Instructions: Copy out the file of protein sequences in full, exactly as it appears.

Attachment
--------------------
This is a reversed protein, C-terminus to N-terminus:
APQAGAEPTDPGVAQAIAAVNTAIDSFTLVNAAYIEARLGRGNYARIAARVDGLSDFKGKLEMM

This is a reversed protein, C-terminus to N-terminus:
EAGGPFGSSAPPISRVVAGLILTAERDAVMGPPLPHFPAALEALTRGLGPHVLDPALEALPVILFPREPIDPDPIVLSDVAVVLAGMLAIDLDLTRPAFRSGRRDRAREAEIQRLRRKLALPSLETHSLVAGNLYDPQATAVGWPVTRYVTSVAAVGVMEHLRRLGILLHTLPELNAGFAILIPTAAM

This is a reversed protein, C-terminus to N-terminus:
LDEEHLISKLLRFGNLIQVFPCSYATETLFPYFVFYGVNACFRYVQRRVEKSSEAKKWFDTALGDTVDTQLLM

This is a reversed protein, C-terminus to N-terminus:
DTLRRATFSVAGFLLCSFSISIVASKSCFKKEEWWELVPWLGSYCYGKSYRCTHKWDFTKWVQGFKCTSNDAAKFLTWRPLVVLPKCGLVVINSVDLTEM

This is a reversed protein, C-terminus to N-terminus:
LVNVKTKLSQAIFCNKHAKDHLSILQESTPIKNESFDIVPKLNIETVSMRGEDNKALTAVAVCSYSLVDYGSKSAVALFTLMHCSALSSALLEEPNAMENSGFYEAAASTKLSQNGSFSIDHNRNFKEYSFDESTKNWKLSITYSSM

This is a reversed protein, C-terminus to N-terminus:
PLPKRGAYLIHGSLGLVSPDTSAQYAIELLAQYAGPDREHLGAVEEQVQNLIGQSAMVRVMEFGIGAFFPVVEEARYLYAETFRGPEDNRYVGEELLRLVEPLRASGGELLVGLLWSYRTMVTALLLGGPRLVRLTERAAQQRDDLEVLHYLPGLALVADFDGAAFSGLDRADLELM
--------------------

This is a reversed protein, C-terminus to N-terminus:
APQAGAEPTDPGVAQAIAAVNTAIDSFTLVNAAYIEARLGRGNYARIAARVDGLSDFKGKLEMM

This is a reversed protein, C-terminus to N-terminus:
EAGGPFGSSAPPISRVVAGLILTAERDAVMGPPLPHFPAALEALTRGLGPHVLDPALEALPVILFPREPIDPDPIVLSDVAVVLAGMLAIDLDLTRPAFRSGRRDRAREAEIQRLRRKLALPSLETHSLVAGNLYDPQATAVGWPVTRYVTSVAAVGVMEHLRRLGILLHTLPELNAGFAILIPTAAM

This is a reversed protein, C-terminus to N-terminus:
LDEEHLISKLLRFGNLIQVFPCSYATETLFPYFVFYGVNACFRYVQRRVEKSSEAKKWFDTALGDTVDTQLLM

This is a reversed protein, C-terminus to N-terminus:
DTLRRATFSVAGFLLCSFSISIVASKSCFKKEEWWELVPWLGSYCYGKSYRCTHKWDFTKWVQGFKCTSNDAAKFLTWRPLVVLPKCGLVVINSVDLTEM

This is a reversed protein, C-terminus to N-terminus:
LVNVKTKLSQAIFCNKHAKDHLSILQESTPIKNESFDIVPKLNIETVSMRGEDNKALTAVAVCSYSLVDYGSKSAVALFTLMHCSALSSALLEEPNAMENSGFYEAAASTKLSQNGSFSIDHNRNFKEYSFDESTKNWKLSITYSSM

This is a reversed protein, C-terminus to N-terminus:
PLPKRGAYLIHGSLGLVSPDTSAQYAIELLAQYAGPDREHLGAVEEQVQNLIGQSAMVRVMEFGIGAFFPVVEEARYLYAETFRGPEDNRYVGEELLRLVEPLRASGGELLVGLLWSYRTMVTALLLGGPRLVRLTERAAQQRDDLEVLHYLPGLALVADFDGAAFSGLDRADLELM